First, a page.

Thursday, November 4, 2010

A Hard Place

As Winter creeps closer, I'm losing my mornings. I no longer rise shortly after 4 AM. Soon, it will be hard to get to work on time with clothes on and belly full. Darkness equals bed to this turtle.

The good news is 2nd-draft revisions for Elementals draw to a close. I hope to be done this weekend. Very good news for some of my patient test readers who've waited a month longer than promised.

The bad news is my poor math skills appear accurate in this instance. Unless something drastic happens, I will finish with 5K words over the limit and no idea how to remedy the situation.
I'm considering cutting the prologue and maybe the flashback scene with Cahnar and Corehnar, but those can't be more than 1K combined.

One option PYP offers (which I haven't seriously considered) is dividing the story into two books of 60-80K each.

Pre-PY, I'd planned on adding some words for clarity and wrap up around 110K. I did leave some dangling plot threads in the event a sequel ever sprouted in the compost I call a subconscious, so I have wiggle room to increase to 120K for two books.

The problem is where to divide for book 1 and book 2? The story is two pieces zipped together to form a single unit. I don't think I can unzip it without losing something. That something would be tension, followed closely by cohesion.

TT: Here's where some writing acquaintances would tell me to zip it, and "unzip the story. It will be better." I disagree with that thinking. Not vehemently, but enough to balk. And enough to expound.
We writers are told over and over re-writing only makes it better. I disagree.

Writing is not a science. It's an art. Artists understand it's possible to ruin the piece you're creating by fiddling with it too much. Writers are prone to fiddling. We can always find a sentence to modify. How could we not?

I've got 105K words to screw up while conveying meaning. Add in the variety of readers and the filters they use to process and possibly misunderstand my words and you're looking at a turtle ready to crawl into bed and never write again.

Maybe I am a little insane.

I'm not saying the first draft (or second or necessarily the third) is the best we'll ever write. But sometimes, our brains spit out the story in a certain way, and that's the way we want to tell it. Dare I say, "that's the effective way to tell it," or is that just too arrogant for a Thursday?

TT: The Lioness butts up against this all the time. It's how we connected. I heard her pain and responded out of the norm. Kind of like her story.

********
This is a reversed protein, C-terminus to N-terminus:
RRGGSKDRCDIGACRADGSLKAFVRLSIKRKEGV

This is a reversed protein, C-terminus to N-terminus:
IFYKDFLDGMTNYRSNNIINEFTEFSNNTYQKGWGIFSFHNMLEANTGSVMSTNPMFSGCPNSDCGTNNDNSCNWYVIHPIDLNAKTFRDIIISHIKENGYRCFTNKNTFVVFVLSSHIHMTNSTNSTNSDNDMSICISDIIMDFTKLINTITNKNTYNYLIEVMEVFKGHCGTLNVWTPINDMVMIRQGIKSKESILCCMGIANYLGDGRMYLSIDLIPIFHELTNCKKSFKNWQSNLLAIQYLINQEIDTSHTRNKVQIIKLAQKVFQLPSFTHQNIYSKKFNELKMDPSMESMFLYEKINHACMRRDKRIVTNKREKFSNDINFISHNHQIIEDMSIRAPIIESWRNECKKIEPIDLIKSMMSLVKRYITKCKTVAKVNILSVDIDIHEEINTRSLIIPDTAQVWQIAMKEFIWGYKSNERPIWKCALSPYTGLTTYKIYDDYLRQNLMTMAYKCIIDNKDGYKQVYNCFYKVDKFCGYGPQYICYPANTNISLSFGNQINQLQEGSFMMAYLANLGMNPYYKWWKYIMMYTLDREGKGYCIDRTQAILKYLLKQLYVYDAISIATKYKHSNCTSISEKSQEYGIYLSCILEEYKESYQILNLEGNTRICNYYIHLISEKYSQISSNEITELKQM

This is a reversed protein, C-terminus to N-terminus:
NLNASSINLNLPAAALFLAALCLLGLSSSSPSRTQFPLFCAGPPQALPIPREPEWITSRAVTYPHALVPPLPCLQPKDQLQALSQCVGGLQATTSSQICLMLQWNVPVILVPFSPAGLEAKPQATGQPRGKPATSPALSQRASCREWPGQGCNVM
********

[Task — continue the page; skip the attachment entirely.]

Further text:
Sometimes the first time is the best time. I don't redo my hair in the mornings. Anything after that first attempt just gets worse. Learned that the hard way. It's a common enough phenomenon in my life to make me hesitate about fundamentally changing the way this story is presented.

Inhale. Exhale.

This may make me sound difficult. I don't mean to be. I do try very hard to meet or exceed expectations. But I don't jump quite as fast as I did in my younger years when I don't agree with the reasoning. Call it an occupational hazard of aging.

You could also call it laziness. I don't want to rewrite 100K words that took me months to write in the first place when I'm not convinced the end result will be better.

Leaving me with "slash and burn."

Inhale. Exhale.

Turtle that I am, I will wait until revisions are finished and test manuscripts are dispersed. Perhaps reader feedback will give me some direction.

2 comments:

  1. Not having read the whole book, I can't be certain, but I suspect your instincts are correct that breaking the story in half will be counterproductive. You possibly could do without the prologue, and flashbacks are almost always disposable. (You can maybe keep the information conveyed by the flashback by condensing it into a rumination instead, e.g., "this was just like the time he...").

    But remember that in a 105k novel, 5k is less than 5 percent. So you only need to cut an average of 10 words per page. (Is this too mathematical?) I put it this way because I suspect you have already eliminated any whole scenes that are disposable. So now we're down to streamlining what's left. It can be done. But it is a job for a scalpel, not a cleaver.

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  2. Hello, Lioness! I fear I've scalped as much as I can see. I may need a more professional hand at the keyboard for the remainder. hehe!
    I did use more flashbacks in this story than I've used elsewhere, but I was playing with the technique. I may rewrite a few chapters depending on feedback from readers.

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